[10.] Continue to ``spread'' the fire from each burning tree to any unburned tree in a neighboring square (up, down, right, left) until it can go no further, so that there is no unburned tree left next to a burning tree.

Now you have burned your forest. Did the fire percolate? That is, did it spread all the way from the left edge to at least one tree on the right edge? Or did it stop part way across the grid?

[11.] Talk to the other teams in your class. In what percentage of the forests did the fire percolate?

Now you have seen what happens in a model forest where about 50% of the squares are occupied by trees. What would happen if there were more trees? Would the fire be more or less likely to spread all the way across?

Grow a new forest on the same size grid, but this time roll a die for each square, placing a tree if the die comes up 1, 2, 3 or 4 and leaving the square blank if the die shows 5 or 6. Now predict what you expect to happen when you start a fire along the left edge. Will more or fewer fires burn across to the right side of the forest than before? Try it!

Now play the Blaze Applet, the computer game of forest management and fire fighting. Here is how the game works. You are responsible for growing and harvesting trees on a plot of land. The more trees you harvest, the higher your income. Unfortunately, your forest is located in a high-risk fire region; when the forest is grown, a blaze begins along the left edge. The more trees survive the fire, the more your profit.

The applet program allows you to select the density of tree growth, the probability, labeled `p`, that a tree will grow on each site. In the preceding activity, you flipped a coin, so the probability was one half, or p=0.5. You can select the value of `p` between 0 (no trees) and 1 (a tree on every site). You can also select the dryness of the forest, which determines how fast the fire spreads.

What value of `p`, the tree probability, should you use? If you plant trees at low probability, trees will usually be separated from one another (low density), so the fire will not spread. As a result, not many trees will burn, but you won't harvest many trees either, since there are not many trees altogether. On the other hand, if you use a high tree probability, the trees will typically be next to one another (high density), fire will spread across the forest, and again you won't have much of a harvest. The trick is to find a particular tree density (a particular probability `p`) that gives you the chance for a large harvest but allows you to control the spread of fire.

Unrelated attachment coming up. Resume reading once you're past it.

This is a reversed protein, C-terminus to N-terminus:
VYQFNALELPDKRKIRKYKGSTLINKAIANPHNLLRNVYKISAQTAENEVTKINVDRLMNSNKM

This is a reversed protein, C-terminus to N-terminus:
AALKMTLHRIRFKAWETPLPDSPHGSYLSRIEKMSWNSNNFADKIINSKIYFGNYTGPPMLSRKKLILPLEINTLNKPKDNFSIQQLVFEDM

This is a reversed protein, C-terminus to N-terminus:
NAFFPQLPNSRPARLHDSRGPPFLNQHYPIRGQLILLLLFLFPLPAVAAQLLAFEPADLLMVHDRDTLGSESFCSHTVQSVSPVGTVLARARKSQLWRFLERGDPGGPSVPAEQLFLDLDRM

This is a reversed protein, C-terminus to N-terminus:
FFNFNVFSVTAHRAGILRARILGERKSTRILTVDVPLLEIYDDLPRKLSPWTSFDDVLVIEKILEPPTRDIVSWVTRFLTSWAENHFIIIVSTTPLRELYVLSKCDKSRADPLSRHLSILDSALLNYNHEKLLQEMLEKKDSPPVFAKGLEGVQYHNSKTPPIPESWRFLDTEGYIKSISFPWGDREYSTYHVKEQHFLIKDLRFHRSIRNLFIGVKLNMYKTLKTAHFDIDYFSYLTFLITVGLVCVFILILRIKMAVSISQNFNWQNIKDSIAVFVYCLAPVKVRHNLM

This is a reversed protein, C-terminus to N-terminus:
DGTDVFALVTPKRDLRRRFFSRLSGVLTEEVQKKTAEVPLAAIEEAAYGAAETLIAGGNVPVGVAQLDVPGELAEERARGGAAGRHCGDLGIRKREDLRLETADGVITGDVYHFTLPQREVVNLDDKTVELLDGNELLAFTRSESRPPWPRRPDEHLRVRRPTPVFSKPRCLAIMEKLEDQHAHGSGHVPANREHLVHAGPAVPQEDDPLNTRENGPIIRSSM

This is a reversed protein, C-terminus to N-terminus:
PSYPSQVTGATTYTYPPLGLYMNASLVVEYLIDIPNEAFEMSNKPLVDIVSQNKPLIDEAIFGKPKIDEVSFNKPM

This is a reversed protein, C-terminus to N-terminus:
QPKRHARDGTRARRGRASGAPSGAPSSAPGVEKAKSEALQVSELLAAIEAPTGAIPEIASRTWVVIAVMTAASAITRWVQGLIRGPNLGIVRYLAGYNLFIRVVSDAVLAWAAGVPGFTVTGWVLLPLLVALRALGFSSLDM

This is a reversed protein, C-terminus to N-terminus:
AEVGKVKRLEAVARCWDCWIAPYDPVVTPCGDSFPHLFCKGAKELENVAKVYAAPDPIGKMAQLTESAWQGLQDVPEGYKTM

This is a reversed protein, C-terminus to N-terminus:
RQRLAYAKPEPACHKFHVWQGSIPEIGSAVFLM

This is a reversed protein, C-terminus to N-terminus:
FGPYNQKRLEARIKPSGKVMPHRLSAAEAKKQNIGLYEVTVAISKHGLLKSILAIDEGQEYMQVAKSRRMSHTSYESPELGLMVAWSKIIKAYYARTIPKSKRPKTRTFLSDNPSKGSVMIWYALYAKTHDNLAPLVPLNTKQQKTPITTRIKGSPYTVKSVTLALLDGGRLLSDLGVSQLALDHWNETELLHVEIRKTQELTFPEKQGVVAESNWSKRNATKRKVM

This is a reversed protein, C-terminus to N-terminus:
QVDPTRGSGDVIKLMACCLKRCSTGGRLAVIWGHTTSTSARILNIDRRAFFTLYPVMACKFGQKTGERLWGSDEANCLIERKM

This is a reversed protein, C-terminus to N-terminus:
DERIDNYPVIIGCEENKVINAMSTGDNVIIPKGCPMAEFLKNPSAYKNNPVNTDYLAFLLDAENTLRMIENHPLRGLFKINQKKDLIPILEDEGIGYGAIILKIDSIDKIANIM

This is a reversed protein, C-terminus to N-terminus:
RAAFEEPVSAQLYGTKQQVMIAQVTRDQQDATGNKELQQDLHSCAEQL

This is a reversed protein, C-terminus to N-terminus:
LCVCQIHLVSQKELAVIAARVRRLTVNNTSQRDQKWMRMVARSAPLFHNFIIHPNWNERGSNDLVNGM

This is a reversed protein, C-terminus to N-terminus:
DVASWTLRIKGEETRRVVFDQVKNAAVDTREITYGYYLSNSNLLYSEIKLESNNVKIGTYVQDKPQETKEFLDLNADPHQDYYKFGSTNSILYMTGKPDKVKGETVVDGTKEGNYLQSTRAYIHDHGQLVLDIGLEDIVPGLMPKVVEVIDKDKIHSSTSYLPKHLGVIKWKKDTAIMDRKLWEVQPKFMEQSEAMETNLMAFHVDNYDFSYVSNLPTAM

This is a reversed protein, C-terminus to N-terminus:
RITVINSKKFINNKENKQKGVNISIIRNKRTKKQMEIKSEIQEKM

In addition to controlling tree density, you can fight the fire by dumping water on individual trees. Your job is to maneuver your helicopter and drop water to stop the spread of the fire. The helicopter moves to the position where you place the cursor and drops water when you click the mouse. Any tree that you dump water on does not burn. The idea is to wet trees ahead of the fire to stop it from spreading. You have a limited amount of water to dump on the forest.

When the fire has burned out, your score is shown in the lower right of the screen. The score depends on the number of unburned trees and the dryness of the forest.

Now that you've had a chance to experiment, can you answer these questions?

• As many class members as possible should try the applet, selecting different tree probabilities in order to win the highest score. Get the whole class together and discuss your results. Who got the highest score? Did this person have a strategy, or did it just happen? Was there more than one winning strategy? Go back to the game and test the strategies. Does the strategy work for other players? If there is more than one strategy, which one is best?

• What is the largest tree probability `p` at which you can keep the fire from reaching the opposite side (right side) of the forest, no matter how effective your strategy? Do you ``run up against a wall'' at some value of `p`, finding it impossible to keep the fire from crossing the forest for higher values of `p`?
• Can you think of real-world applications of percolation? Hint: Check out The Jello Experiment.